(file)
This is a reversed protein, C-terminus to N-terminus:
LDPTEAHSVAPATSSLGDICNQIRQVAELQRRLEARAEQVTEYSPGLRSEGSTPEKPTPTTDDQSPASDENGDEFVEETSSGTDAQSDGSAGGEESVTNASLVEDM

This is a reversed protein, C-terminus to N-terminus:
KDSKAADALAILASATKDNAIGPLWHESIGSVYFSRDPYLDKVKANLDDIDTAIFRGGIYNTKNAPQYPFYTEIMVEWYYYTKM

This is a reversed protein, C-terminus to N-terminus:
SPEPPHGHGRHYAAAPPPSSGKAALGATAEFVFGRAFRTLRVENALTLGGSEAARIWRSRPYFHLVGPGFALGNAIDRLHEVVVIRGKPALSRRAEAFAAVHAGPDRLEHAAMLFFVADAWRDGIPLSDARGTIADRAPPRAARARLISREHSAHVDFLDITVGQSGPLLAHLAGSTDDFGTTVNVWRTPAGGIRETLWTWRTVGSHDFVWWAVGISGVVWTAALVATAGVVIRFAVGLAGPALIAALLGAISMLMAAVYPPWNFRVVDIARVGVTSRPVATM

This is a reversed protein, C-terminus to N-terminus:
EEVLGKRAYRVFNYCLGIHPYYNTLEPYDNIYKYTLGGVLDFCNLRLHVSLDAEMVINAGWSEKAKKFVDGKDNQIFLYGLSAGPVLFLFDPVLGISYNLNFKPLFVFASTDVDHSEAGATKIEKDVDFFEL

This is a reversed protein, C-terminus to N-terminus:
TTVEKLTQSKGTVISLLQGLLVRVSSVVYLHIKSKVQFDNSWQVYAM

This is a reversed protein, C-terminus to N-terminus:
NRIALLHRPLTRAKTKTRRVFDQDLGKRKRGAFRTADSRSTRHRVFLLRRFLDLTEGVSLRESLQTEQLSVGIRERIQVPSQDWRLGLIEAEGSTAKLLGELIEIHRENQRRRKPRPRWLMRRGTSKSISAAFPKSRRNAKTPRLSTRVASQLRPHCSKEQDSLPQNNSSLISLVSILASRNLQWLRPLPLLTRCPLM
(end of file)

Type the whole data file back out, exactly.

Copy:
This is a reversed protein, C-terminus to N-terminus:
LDPTEAHSVAPATSSLGDICNQIRQVAELQRRLEARAEQVTEYSPGLRSEGSTPEKPTPTTDDQSPASDENGDEFVEETSSGTDAQSDGSAGGEESVTNASLVEDM

This is a reversed protein, C-terminus to N-terminus:
KDSKAADALAILASATKDNAIGPLWHESIGSVYFSRDPYLDKVKANLDDIDTAIFRGGIYNTKNAPQYPFYTEIMVEWYYYTKM

This is a reversed protein, C-terminus to N-terminus:
SPEPPHGHGRHYAAAPPPSSGKAALGATAEFVFGRAFRTLRVENALTLGGSEAARIWRSRPYFHLVGPGFALGNAIDRLHEVVVIRGKPALSRRAEAFAAVHAGPDRLEHAAMLFFVADAWRDGIPLSDARGTIADRAPPRAARARLISREHSAHVDFLDITVGQSGPLLAHLAGSTDDFGTTVNVWRTPAGGIRETLWTWRTVGSHDFVWWAVGISGVVWTAALVATAGVVIRFAVGLAGPALIAALLGAISMLMAAVYPPWNFRVVDIARVGVTSRPVATM

This is a reversed protein, C-terminus to N-terminus:
EEVLGKRAYRVFNYCLGIHPYYNTLEPYDNIYKYTLGGVLDFCNLRLHVSLDAEMVINAGWSEKAKKFVDGKDNQIFLYGLSAGPVLFLFDPVLGISYNLNFKPLFVFASTDVDHSEAGATKIEKDVDFFEL

This is a reversed protein, C-terminus to N-terminus:
TTVEKLTQSKGTVISLLQGLLVRVSSVVYLHIKSKVQFDNSWQVYAM

This is a reversed protein, C-terminus to N-terminus:
NRIALLHRPLTRAKTKTRRVFDQDLGKRKRGAFRTADSRSTRHRVFLLRRFLDLTEGVSLRESLQTEQLSVGIRERIQVPSQDWRLGLIEAEGSTAKLLGELIEIHRENQRRRKPRPRWLMRRGTSKSISAAFPKSRRNAKTPRLSTRVASQLRPHCSKEQDSLPQNNSSLISLVSILASRNLQWLRPLPLLTRCPLM